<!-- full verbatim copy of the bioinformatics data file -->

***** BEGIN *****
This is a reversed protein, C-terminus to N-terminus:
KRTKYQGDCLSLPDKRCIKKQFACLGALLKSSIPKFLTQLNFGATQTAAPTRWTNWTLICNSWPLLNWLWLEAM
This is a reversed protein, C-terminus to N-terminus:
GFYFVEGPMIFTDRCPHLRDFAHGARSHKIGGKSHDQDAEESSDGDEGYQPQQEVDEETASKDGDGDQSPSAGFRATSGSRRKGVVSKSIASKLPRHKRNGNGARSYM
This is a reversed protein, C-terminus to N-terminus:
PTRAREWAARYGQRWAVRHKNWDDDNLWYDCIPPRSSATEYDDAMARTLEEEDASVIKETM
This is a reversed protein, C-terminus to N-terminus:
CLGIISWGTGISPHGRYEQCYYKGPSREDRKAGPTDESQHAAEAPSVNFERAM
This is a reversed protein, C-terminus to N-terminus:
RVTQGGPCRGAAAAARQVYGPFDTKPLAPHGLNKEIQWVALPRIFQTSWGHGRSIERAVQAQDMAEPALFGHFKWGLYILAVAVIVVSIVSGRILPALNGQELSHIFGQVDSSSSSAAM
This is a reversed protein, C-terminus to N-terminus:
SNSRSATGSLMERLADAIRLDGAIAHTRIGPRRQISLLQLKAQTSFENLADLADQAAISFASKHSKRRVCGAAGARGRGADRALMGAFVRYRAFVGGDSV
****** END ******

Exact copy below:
This is a reversed protein, C-terminus to N-terminus:
KRTKYQGDCLSLPDKRCIKKQFACLGALLKSSIPKFLTQLNFGATQTAAPTRWTNWTLICNSWPLLNWLWLEAM
This is a reversed protein, C-terminus to N-terminus:
GFYFVEGPMIFTDRCPHLRDFAHGARSHKIGGKSHDQDAEESSDGDEGYQPQQEVDEETASKDGDGDQSPSAGFRATSGSRRKGVVSKSIASKLPRHKRNGNGARSYM
This is a reversed protein, C-terminus to N-terminus:
PTRAREWAARYGQRWAVRHKNWDDDNLWYDCIPPRSSATEYDDAMARTLEEEDASVIKETM
This is a reversed protein, C-terminus to N-terminus:
CLGIISWGTGISPHGRYEQCYYKGPSREDRKAGPTDESQHAAEAPSVNFERAM
This is a reversed protein, C-terminus to N-terminus:
RVTQGGPCRGAAAAARQVYGPFDTKPLAPHGLNKEIQWVALPRIFQTSWGHGRSIERAVQAQDMAEPALFGHFKWGLYILAVAVIVVSIVSGRILPALNGQELSHIFGQVDSSSSSAAM
This is a reversed protein, C-terminus to N-terminus:
SNSRSATGSLMERLADAIRLDGAIAHTRIGPRRQISLLQLKAQTSFENLADLADQAAISFASKHSKRRVCGAAGARGRGADRALMGAFVRYRAFVGGDSV